Treut: I’m all for equal human rights, and I’m happy that the U.S. and Western Europe slowly seem to be coming to a better understanding of trans people. But of course there are still huge problems, not even mentioning the grim situation in most areas of our planet. I can’t say much about Caitlyn Jenner. Her story is small news on the other side of the Atlantic. I understand that in the U.S she’s big news since she was an American celebrity as Bruce Jenner. If this helps to raise people’s consciousness about the terrible binary gender prison that’s great. But as for 50 Shades, I doubt that mainstream attention is able to change people’s attitude on a deeper level.
Filmmaker: Back when I was growing up genderqueer I didn’t have a word for what I felt. I also didn’t know why I was so strongly drawn to the world of S&M. But looking back I realize that above all BDSM allowed me to exist in a genderless space. It’s all tops and bottoms and switches in that community – i.e., you’re defined by your power preference, not by male/female or even necessarily gay/straight. Have you long seen a link between sadomasochism and personal identity?
Treut: I think that was also partly my attraction to the world of S&M in my early years, the playfulness and the irony of gender and power roles. Other than that I was attracted by the power the classic S&M scene gives to women, following the literary sources like Leopold von Sacher-Masoch’s novels, foremost Venus in Furs. And of course the fantastic world of fetishes – costumes, whips, boots, wigs. I believe I’ve learned a lot through communicating intensely with the subjects of my documentary films. Like with Eva Norvind, the subject of my documentary Didn’t Do It For Love, a former dominatrix who changed her identity many times throughout her turbulent life.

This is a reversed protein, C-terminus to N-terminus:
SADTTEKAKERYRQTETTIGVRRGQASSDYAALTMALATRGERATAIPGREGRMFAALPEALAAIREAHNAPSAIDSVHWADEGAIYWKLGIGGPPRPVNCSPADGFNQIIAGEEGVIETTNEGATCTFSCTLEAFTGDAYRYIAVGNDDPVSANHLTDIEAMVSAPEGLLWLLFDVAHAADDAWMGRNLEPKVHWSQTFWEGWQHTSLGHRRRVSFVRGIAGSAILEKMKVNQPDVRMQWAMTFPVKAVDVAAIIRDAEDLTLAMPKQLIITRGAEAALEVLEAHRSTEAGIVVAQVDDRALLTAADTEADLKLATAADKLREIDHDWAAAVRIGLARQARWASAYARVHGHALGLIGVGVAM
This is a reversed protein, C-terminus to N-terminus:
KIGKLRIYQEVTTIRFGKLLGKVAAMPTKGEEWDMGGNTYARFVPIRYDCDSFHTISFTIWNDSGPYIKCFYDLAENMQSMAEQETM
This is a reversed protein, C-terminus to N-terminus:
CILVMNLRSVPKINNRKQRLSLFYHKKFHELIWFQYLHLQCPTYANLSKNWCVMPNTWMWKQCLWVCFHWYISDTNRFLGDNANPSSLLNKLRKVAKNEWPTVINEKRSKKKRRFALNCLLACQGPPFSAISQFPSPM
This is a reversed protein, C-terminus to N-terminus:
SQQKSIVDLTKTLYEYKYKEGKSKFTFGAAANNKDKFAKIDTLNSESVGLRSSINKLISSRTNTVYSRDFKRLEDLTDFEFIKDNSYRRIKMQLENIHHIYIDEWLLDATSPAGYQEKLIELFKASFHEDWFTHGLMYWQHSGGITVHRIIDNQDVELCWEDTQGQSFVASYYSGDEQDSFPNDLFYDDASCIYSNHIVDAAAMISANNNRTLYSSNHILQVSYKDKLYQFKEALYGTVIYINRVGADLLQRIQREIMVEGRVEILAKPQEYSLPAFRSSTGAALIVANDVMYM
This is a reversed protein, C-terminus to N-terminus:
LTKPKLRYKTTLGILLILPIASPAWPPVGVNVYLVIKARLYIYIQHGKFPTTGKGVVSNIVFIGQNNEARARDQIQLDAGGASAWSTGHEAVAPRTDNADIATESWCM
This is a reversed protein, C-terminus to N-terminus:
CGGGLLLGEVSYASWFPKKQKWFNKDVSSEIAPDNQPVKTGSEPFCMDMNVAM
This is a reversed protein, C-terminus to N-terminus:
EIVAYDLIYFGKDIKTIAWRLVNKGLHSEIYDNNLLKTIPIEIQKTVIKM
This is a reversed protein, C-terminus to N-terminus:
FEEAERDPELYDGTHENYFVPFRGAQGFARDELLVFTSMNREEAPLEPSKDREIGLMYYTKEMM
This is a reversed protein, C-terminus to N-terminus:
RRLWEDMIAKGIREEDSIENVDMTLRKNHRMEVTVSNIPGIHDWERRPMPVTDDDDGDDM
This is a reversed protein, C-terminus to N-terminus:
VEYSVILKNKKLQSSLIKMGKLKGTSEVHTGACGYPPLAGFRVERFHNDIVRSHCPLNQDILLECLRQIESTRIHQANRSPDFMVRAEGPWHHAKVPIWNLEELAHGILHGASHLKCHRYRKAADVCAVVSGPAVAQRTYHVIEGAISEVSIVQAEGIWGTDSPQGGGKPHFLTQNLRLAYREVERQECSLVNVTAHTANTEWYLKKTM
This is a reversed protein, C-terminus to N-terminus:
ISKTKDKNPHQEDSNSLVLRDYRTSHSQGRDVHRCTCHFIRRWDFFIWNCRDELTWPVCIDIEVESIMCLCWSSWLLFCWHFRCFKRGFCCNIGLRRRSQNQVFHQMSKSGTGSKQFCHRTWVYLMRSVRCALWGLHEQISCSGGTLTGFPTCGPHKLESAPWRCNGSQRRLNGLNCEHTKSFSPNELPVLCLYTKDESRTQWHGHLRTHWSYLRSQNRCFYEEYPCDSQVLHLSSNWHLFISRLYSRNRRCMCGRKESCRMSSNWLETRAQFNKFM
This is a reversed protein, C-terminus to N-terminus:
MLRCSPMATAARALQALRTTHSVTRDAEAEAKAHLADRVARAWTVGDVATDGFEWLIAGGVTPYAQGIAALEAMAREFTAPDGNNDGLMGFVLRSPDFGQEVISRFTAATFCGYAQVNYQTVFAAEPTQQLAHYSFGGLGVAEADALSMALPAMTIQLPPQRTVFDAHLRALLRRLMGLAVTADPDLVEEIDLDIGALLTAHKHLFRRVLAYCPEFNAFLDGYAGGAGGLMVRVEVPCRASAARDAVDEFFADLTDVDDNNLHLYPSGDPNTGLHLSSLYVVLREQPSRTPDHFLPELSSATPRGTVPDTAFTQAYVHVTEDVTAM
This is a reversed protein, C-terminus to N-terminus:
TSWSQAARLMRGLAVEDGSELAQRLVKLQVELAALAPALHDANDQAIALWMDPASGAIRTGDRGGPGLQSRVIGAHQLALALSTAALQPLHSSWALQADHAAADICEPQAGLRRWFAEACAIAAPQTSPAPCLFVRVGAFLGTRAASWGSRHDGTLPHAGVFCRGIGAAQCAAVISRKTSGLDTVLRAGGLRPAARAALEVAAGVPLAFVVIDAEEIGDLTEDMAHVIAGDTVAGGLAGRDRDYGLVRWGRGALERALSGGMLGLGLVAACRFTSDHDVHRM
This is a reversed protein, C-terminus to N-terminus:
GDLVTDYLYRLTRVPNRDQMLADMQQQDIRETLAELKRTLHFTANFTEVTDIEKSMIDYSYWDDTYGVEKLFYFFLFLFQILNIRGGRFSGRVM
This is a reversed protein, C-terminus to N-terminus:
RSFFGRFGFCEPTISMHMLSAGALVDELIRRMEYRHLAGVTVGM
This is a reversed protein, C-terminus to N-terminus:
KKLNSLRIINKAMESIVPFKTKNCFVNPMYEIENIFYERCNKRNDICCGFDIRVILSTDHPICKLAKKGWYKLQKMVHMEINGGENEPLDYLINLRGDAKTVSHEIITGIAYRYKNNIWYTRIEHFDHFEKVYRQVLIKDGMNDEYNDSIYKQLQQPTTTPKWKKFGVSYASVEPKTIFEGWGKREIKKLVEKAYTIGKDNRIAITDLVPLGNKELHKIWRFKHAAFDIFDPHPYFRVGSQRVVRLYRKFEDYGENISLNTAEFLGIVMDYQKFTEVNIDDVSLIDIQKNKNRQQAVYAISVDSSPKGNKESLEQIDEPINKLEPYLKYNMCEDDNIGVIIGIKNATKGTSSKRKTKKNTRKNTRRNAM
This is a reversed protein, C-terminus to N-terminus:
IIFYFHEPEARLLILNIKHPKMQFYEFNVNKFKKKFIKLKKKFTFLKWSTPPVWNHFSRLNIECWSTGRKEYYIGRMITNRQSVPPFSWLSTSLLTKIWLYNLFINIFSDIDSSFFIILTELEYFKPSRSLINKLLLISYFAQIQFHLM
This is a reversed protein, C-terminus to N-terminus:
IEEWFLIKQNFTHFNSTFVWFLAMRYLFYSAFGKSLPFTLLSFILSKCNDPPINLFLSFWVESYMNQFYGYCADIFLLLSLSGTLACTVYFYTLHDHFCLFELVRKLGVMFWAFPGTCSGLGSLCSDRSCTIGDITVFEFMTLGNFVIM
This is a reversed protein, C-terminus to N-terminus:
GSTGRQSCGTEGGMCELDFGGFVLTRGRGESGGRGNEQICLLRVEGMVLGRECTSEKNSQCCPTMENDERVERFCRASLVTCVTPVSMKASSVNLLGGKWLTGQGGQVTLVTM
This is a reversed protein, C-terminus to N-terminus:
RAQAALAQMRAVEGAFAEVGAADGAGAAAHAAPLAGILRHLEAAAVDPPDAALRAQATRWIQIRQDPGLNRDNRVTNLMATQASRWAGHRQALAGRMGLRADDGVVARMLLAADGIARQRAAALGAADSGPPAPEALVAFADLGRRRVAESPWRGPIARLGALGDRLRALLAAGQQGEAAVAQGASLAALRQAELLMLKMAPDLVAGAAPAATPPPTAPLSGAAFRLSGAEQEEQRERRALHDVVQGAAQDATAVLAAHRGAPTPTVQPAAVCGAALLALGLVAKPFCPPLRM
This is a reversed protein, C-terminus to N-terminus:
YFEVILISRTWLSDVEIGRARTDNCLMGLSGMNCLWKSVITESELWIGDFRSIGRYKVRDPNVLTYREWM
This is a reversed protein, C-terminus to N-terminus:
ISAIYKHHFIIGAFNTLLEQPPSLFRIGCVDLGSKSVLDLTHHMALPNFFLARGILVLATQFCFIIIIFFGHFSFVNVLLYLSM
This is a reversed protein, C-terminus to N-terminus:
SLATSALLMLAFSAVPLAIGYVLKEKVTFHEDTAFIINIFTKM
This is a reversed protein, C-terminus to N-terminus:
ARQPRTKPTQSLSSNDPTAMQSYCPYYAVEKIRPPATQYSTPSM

11 of Monika Treut’s 19 films
The Virgin Machine (1988)
‘Young Hamburg journalist Dorothee Müller is fed up with her persistent lover, Heinz. A complete ingénue, she innocently embarks upon an exploration of romantic love – is it merely a ‘woman’s malady’? The places where she undertakes this research include a pleasure-addicted hormone researcher’s practice and the monkey house at the zoo. Unable to find any satisfactory answers, Dorothee decides to leave Europe and head for California where she continues her research by conducting interviews and some personal explorations. In swinging San Francisco she meets three remarkable women: a cheeky Hungarian named Dominique who sneers at the German work ethic and offers to help Dorothee in her research; Susie Sexpert, a specialist in sexual pleasures who has an astonishing collection of dildos, and finally the attractive Ramona, who performs a hot strip as a drag king in a lesbian bar. By the end of her journey Dorothee has rediscovered her own sexuality and put several illusions firmly behind her.’ — Berlinale
My Father Is Coming (1991)
‘Treut – a German director whose sex-pol essays like Virgin Machine and Seduction: the Cruel Woman have earned plenty of controversy and cult acclaim – here spins a tale of sexual awakening, presided over with ecstasy-aunt jollity by ‘post-porn sex goddess’ Sprinkle. Vicki (Kästner) is a sexually confused actress holding down a waitress job, and trying to persuade her visiting Bavarian papa (the marvellously shambling Edel) that she’s happily married, although her ‘husband’ is fully occupied with vogueing Latin boys. Happily, La Sprinkle is on hand to distract papa with tender mercies and household appliances while Vicki makes her mark as a nightclub diva. A low-rent, loosely structured lesbian coming-out story that entertains a range of sexual orientations, Treut’s film enshrines an engaging worldview – SoHo chic seen from a sort of polysexual Teutonic ‘Carry On’ perspective.’ — Time Out (NYC)